Four bubbles and a bomb. How 2015 will reset the financial landscape.

All. Time. High.

Remember these words.

Both traders and long-term investors, whilst they disagree often, will still turn their heads slightly, raise an eyebrow, or take a pause, when confronted with an all time high.

There are no fewer than four major investment sectors that are currently near or at all time inflation-adjusted highs: stocks, real estate, treasury bonds, and the US dollar.

Everything is up. Everybody is winning.

The problem is that these sectors are supposed to counterbalance and influence one another. Stocks and bonds should seesaw depending on interest rates and perceived risk. Real estate should follow the bond market, with respect to demographic fundamentals; the dollar should negatively respond to demand for all of these.

And yet, everything is at an all-time high.

So either the laws of thermodynamics have been suspended, or something has to break, because economic laws are like physical laws, rooted in the reality of actual resources, which are pushed, pulled, and shifted to accommodate the intention of their masters. There may be proverbial dams - indeed there must be dams, but they can only hold back the tides of reality for a finite period of time, like a rubber band stretched to its limits, with only the choice to snap or recoil.

So what will break?

Nobody really knows. But there is a fifth asset class, something special and unique, something that resides alongside, but not within, the current paradigm: Bitcoin.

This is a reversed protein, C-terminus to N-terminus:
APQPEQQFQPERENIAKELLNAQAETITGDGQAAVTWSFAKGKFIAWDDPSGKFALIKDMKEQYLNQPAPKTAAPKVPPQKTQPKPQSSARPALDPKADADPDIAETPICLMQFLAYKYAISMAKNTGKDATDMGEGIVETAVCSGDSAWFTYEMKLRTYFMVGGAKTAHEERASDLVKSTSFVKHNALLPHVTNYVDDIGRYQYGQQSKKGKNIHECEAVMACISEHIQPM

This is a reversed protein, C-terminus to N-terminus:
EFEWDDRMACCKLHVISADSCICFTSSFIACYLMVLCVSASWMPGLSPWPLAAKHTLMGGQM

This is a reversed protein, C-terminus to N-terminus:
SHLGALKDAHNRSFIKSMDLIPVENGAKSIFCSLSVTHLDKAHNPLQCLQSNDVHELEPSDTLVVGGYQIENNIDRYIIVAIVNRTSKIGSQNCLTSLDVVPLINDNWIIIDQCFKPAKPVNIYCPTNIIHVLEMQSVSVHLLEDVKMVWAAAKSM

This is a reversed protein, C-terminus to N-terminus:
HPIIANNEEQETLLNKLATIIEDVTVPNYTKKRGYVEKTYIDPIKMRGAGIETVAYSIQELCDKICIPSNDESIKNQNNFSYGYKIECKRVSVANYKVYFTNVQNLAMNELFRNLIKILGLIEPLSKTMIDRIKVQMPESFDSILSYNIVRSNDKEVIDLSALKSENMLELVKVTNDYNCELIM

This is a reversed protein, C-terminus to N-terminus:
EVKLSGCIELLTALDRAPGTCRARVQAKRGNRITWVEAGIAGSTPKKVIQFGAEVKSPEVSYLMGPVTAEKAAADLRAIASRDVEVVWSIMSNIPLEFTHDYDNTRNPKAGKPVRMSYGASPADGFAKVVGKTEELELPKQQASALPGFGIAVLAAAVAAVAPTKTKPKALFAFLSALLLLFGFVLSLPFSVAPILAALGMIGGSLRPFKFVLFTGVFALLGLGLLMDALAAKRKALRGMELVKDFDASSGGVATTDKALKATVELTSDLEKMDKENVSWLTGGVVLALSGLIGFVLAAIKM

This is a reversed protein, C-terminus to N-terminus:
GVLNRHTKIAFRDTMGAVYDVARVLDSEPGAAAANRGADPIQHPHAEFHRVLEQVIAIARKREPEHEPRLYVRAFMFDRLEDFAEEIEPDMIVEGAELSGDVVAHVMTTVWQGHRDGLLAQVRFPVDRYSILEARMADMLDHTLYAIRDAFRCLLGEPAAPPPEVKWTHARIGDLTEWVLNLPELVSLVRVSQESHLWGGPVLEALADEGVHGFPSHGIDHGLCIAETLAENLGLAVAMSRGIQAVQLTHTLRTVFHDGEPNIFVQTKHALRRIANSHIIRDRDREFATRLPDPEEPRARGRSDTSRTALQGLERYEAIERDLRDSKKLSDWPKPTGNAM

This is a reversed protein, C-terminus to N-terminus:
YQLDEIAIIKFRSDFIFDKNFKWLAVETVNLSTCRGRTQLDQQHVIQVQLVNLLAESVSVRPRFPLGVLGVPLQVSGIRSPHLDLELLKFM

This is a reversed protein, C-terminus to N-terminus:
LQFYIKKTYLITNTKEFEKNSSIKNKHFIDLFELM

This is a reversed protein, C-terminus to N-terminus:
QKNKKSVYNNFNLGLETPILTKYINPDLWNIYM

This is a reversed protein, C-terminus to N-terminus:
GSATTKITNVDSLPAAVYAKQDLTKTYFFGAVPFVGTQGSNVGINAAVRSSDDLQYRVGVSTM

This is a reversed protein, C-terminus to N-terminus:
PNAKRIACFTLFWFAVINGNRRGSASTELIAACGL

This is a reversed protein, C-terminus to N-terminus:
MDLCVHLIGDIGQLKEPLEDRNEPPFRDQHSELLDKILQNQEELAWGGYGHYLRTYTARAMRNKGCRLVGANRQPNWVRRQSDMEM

Though owned by at least 1 million individuals, backed by at least $500M of venture capital, supported by at least 5,000 developers, traded on at least 30 exchanges, under the constant assault of at least 100,000 hackers, and understood by at least 4 newscasters, Bitcoin maintains a modest, scrupulous, honest, total value of $3.5 billion.

Facebook is worth $230B. Google is worth $375B. Apple is worth $725B. These are single, worthy companies.

Instagram was bought for $1B. SnapChat was offered $3B. WhatsApp was bought for $20B. These are startups, with a handful of founders, and a few million users.

But Bitcoin is not a company. Bitcoin is a movement. But if it were, then it would be the best funded, best staffed, and most obstinate of organizations. Bitcoin is vying for global dominance of the most important thing: money. Of course it gets better, since the blockchain can be used as a trusted source of timestamped information, with myriad applications, but don't forget that it was designed the be the purest, fairest, most apolitical trusted form of money that the world has ever had.

Bitcoin is the bomb. It's going to explode (in a good way). So ask yourselves: Is WhatsApp really worth more than Bitcoin?